Literati – Reason to Celebrate

If you haven’t had the pleasure of entering Literati Bookstore in the heart of Ann Arbor, I suggest you make the trip. Recently recognized as PW Bookstore of the Year, the little bookstore that could continues to thrive. Opening shortly after the demise of Borders, Literati has firmly settled into the Ann Arbor community winning the hearts of readers, writers, and upstairs coffee drinkers alike. Though the space is small, the love and knowledge of literature is large. Link to Literati Bookstore for events and information. To hear Literati’s story, see the video below.

* Support your local bookstores, libraries, and universities. It matters.

– Post by Megan Shaffer

Author Taylor Stevens Aims to Thrill with “The Informationist”

Cover Image“I have no desire to make a political statement or to educate. It’s like, if you enjoy it, that’s awesome. That’s enough for me.”

So states debut author Taylor Stevens in an interview piece in the Fort Worth Star-Telegram* earlier this week. Stevens recently released her first thriller “The Informationist” to high praise, and seems to have no agenda other than aiming to please.

The Informationist is a fast-paced thriller fueled by the high-octane character of information specialist Vanessa “Michael” Munroe. Munroe is inevitably being compared to Stieg Larsson’s Lisbeth Salander, but Stevens’s heroine Munroe seems to be holding her own. The New York Times calls The Informationist an “accessible, crisply told tale” and notes that Ms. Stevens “has a knack for both evocative details” and “strangely compelling character traits.”

The past life of Stevens is evocative in its own right, and those interested in the book will easily get snagged by her incredible bio. Admittedly, I knew nothing of the author’s past until I caught the blurb under Stevens’s picture on the jacket. “Born into the Children of God, raised in communes across the globe, and denied an education beyond the sixth grade, Taylor Stevens broke free of the cult in order to follow hope and a vague idea of what possibilities lay beyond.”

If sensation sells then Stevens should be in great shape. Not only is her book supposedly full of intrigue, but her life story is as well. Stevens was born into a cult known as the Children of God, which is now called The Family International. Stevens hopes, however, to downplay that side of her life which left her deprived of an education and locked away with no food for her attempts at writing at just fifteen years of age.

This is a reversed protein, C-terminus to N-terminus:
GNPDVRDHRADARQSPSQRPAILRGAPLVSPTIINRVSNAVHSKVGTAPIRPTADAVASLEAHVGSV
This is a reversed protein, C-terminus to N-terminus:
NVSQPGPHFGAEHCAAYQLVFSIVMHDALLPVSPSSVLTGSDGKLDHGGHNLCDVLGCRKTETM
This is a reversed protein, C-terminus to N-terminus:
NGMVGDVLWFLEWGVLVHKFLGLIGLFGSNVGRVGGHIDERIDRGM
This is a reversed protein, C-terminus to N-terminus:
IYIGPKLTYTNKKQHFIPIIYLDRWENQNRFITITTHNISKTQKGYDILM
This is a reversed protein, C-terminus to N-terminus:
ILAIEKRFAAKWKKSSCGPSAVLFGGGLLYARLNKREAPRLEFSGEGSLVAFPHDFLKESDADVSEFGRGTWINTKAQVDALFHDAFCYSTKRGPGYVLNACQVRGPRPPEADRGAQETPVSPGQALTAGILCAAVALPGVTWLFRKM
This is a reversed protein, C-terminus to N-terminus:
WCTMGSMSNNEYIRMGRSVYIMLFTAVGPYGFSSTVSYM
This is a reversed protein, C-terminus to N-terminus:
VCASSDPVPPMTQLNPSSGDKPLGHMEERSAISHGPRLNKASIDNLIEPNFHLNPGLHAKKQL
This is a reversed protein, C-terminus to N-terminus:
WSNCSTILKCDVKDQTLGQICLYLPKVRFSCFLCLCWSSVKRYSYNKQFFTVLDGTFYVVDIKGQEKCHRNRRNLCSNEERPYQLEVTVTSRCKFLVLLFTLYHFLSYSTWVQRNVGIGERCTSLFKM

Fiction is tough to push and much is being made of Stevens’s past, which is no doubt generating added interest in The Informationist. However, Stevens seems to be straightforward in her interviews and pragmatic in her approach. “I hope that people feel it is worth their money and their time, which is even more valuable than money,” the author says in the Star piece, “But what I hope ultimately matters most to people is the fact that I can tell a good story.”

News sources indicate that Taylor Stevens will release her second Vanessa Munroe installment, The Innocent, sometime next year and has been contracted for a third book as well.

-Support your local bookstores, universities, and libraries. It matters.

– Post by Megan Shaffer

Related Information/Links

The Informationist Trailer – Part 1

The Informationist Trailer – Part 2

The Informationist Trailer – Part 3

Orringer’s ‘Invisible Bridge’ a Mighty Draw

Cover ImageWhen I picked up The Invisible Bridge, my understanding was that it involved love, Paris, architecture, and many other reader bon bons. I knew that war was involved, but was under the impression that it was used more as backdrop than as the premise of the story. That said, I usually steer clear of books addressing the Holocaust in any direct way. For me, to read of the devastation and incalculable loss is so profoundly numbing that I can’t move far enough past the actual historic events to meet the novel’s characters. So, it was to my great surprise that Julie Orringer carried me through my prior resistance on the back of her debut novel ‘The Invisible Bridge.’

While reading the book, I wasn’t sure if it was one that I could recommend. Tipping the scales at about 600 pages, ‘Bridge’ is definitely an an emotional and timely investment. As fluffy summer reads and the latest paperbacks beckon, a hard-covered doorstopper doesn’t hold much appeal. However, the more time that passes since I’ve finished the book, the more enamored I have become.

Julie Orringer brings an emotional beauty to the stark barbarism of war-torn Europe and creates a deep, passionate empathy through her strong prose and characters. Crafting heartfelt ruminations like that of Orringer’s main character Andras, Ms. Orringer envelops the reader into the family dynamic while providing an intimate perspective and an invested urgency to survive: